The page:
However, detailed procedural protections in a state statute or regulation are not sufficient to create a protected property interest. Cleveland Bd. of Educ. v. Loudermill, 470 U.S. 532, 541 (1985)("'Property' cannot be defined by the procedures provided for its deprivation any more than can life or liberty."); Jacobs, Visconi & Jacobs, 927 F.2d at 1117 ("The Supreme Court has recognized that the mere existence of an entitlement to a hearing under state law, without further substantive limitation, does not give rise to an independent substantive liberty interest protected by the fourteenth amendment."); Asbill, 726 F.2d at 1502 ("At least five circuits have adopted the view that procedural protection alone does not create a protected property right in future employment; such a right attaches only when there are substantive restrictions on the employer's discretion."); Henningh, 155 F.3d at 1254 ("Procedural detail in a statute or regulation, standing alone, is not sufficient to establish a protected property interest in an employment benefit."); Bunger v. University of Oklahoma, 95 F.3d 987, 990-91 (10th Cir. 1996)(procedural guidelines in Faculty Handbook did not create interest in reappointment); Hicks v. City of Wantonga, 942 F.2d 737, 746 n.4 (10th Cir. 1991)(plaintiff did not have constitutionally protected interest in city procedures); Russillo v. Honorable Tony Scarborough, 935 F.2d 1167, 1170-71 (10th Cir. 1991)(neither court rules nor grievance procedures create a property interest in continued employment); Hillside Comty. Church v. Olson, 58 P.3d 1021, 1027 (Colo. 2002) (holding that a city ordinance requiring a public hearing before granting a special use permit did not create a property interest).
Here, Dr. Moore argues he has a property interest in his staff privileges because the Hospital's decision suspending his privileges is subject to judicial review under C.R.C.P. 106(a)(4). However, the limited review provided pursuant to C.R.C.P 106(a)(4) does not create a protected property interest in Dr. Moore's medical staff privileges. In Park Hospital District v. District Court, 555 P.2d 984 (Colo. 1976), the Colorado Supreme Court simply recognized that a public hospital's decision to summarily expel a physician from its medical staff was subject to judicial review under C.R.C.P. 106(a)(4). Under C.R.C.P. 106(a)(4), the district court's review is strictly limited to determining whether the "governmental body or officer . . . has exceeded its jurisdiction or abused its discretion." C.R.C.P. 106(a)(4); DeLong v. Trujillo, 25 P.3d 1194, 1197 (Colo. 2001). C.R.C.P. 106(a)(4) places no substantive restrictions on the governing body's broad discretion.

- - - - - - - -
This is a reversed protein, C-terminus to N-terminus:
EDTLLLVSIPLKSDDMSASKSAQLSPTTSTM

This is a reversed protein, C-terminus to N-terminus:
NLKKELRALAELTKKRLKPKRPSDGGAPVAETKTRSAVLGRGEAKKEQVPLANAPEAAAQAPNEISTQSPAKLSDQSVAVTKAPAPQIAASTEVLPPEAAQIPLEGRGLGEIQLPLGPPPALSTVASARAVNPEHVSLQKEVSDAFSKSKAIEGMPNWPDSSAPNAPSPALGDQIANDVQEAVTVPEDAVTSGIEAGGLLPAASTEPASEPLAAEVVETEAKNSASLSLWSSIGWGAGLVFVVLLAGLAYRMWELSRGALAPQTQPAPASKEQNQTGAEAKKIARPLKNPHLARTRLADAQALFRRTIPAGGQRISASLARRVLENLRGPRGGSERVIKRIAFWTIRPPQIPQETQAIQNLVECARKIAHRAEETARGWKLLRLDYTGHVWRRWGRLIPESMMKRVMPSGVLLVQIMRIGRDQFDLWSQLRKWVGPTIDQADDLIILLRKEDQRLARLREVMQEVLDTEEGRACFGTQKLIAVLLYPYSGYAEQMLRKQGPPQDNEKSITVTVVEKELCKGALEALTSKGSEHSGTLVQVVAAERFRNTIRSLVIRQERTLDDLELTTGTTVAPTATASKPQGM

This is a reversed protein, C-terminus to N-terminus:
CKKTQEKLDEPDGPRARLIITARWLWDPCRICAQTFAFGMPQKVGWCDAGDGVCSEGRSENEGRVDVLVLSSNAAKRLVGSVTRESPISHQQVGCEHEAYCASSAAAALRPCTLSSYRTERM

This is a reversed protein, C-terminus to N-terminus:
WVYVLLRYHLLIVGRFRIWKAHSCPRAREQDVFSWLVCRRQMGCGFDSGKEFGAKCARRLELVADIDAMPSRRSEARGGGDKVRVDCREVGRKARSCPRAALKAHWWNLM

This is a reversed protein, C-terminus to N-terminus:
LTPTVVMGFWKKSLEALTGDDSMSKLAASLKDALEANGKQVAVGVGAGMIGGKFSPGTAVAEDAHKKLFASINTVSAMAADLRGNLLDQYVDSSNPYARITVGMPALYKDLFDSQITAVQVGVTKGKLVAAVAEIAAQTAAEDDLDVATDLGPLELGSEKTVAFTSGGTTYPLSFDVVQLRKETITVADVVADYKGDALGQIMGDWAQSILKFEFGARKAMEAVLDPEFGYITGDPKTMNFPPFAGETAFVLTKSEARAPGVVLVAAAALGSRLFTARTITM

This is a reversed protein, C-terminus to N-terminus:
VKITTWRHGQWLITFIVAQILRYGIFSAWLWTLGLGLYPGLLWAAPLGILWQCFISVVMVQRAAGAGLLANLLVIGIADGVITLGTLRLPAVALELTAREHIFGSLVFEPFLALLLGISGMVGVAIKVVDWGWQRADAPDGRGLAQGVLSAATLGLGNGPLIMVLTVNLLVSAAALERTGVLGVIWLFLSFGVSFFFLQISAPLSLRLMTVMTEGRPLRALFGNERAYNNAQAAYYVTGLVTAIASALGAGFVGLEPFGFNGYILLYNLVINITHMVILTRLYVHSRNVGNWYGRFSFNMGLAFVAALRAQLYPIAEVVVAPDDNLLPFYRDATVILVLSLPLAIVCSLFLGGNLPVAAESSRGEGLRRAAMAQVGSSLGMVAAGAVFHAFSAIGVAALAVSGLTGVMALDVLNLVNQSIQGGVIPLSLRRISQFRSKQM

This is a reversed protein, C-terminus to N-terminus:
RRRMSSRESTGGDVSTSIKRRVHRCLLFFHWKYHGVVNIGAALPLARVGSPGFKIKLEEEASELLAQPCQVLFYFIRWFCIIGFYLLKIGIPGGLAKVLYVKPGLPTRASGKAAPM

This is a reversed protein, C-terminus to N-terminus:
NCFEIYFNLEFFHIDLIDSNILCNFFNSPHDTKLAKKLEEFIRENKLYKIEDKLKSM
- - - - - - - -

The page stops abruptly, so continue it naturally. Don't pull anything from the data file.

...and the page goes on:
The fact that Rule 106(a)(4) allows the state district court to review a public hospital's decision does not create a property interest. Procedural protections and reasonableness requirements are not sufficient to create a protected property interest. Dr. Moore's alleged right to appeal the Hospital's decision does not create a property interest because it is not a substantive restriction on Dr. Moore's staff privileges. Instead, C.R.C.P. 106(a)(4) merely provides a procedural protection -- a right to judicial review. Nor does the fact that the district court reviews the Hospital's decision under the abuse of discretion standard create a property interest. Jacobs, 927 F.2d at 1115-18 (finding no property interest where the only restriction was a requirement that the Hospital refrain from acting arbitrarily or capriciously which is not a substantive restriction on the Hospital's discretion). It is just the opposite. It is a recognition of the Hospital's broad discretion in personnel matters. Pfenninger v. Exempla, 116 F.Supp.2d 1184, 1195 (D.Colo. 2000) (Colorado's peer review statute does not create a property interest in medical staff privileges just because it permits the reversal of peer review decisions resulting from unreasonable anticompetitive conduct).
Therefore, we find neither of the authorities cited by Dr. Moore create a substantive restriction on the Hospital's discretion with regard to Dr. Moore's medical staff privileges. Instead, they merely provide a procedural protection ---- a right to judicial review under an abuse of discretion standard. Because a reasonableness standard of review is merely a procedural protection that does not substantively create a property interest, Plaintiff does not possess a protected property interest in his medical staff privileges. Further, C.R.C.P. 106(a)(4) merely provides a procedural protection, it does not create a protected property interest.
For the foregoing reasons, we hold that the district court did not err in granting the Hospital's motion for summary judgment and the remaining defendants' motions to dismiss.
Entered for the Court
James H. Payne
*. This order and judgment is not binding precedent, except under the doctrines of law of the case, res judicata, and collateral estoppel. The court generally disfavors the citation of orders and judgments; nevertheless, an order and judgment may be cited under the terms and conditions of 10th Cir. R. 36.3.
2. The Honorable James H. Payne, United States District Judge for the Northern, Eastern and Western Districts of Oklahoma, sitting by designation.